It’s a good question too, especially in a town with a complicated environmental history. Utley grew up in Hyde Park, a neighborhood contaminated by industrial waste, with no access to public services. Utley recounts that his mother, Mary L. Utley, founded the Hyde Park and Aragon Park Improvement Committee, “to fight for running water, and sewers and lights and paved streets, basic necessities of life.” After Utley’s mother passed away, he took on the work, “at the end of the day, we were able to get Hyde Park as a relocated neighborhood, we got a brownfield, the neighbors moved out. We wrote the grant and it became the only grant at the time to be approved by the EPA to go to a community from a grassroots organization,” Utley explained. Despite taking all of these efforts on, he couldn’t do it alone. Several people were involved in the transformation of Hyde Park from toxic neighborhood to brownfield and in the safe exodus of its residents, including Bob Young who left his role as Mayor of Augusta to serve as Director of U.S. Dept Housing and Urban Development for the Atlanta Region under President George W. Bush.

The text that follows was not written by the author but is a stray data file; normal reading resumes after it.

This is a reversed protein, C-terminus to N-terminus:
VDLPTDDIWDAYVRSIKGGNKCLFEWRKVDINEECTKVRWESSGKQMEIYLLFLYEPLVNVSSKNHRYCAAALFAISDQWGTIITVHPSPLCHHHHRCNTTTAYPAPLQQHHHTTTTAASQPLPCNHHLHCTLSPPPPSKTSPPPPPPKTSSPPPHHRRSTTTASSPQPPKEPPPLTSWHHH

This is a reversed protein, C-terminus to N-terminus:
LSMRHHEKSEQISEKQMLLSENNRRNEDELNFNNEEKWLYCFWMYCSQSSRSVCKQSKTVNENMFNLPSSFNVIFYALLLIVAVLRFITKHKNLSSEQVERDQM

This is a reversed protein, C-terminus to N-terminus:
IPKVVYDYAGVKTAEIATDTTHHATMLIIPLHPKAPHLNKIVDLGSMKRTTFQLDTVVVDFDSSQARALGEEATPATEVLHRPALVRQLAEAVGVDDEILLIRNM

Augusta has cleaned up its act from the Hyde Park days, and now Utley is focused on coordinating collaborations with over ten different state and national organizations, including Blue Ridge Environmental Defense League of which he is Associate Director. How does he keep it all together? “I try to do one thing at a time.” He’s currently keeping pace with the Augusta Transit Authority and the Georgia Department of Transportation’s plans, which could include a high-speed rail system connecting Aiken SC, Augusta, Atlanta, and Macon, Georgia. In the short term, he plans to listen in on the city’s Technical Coordinating Committee meeting this week, “to get some more information on why we’re going back to more diesel buses,” he added, ”I spoke with the city on the new transit [plans] and I’m kind of disappointed. I understand they were getting ready to order buses for next year, but they were not electric.”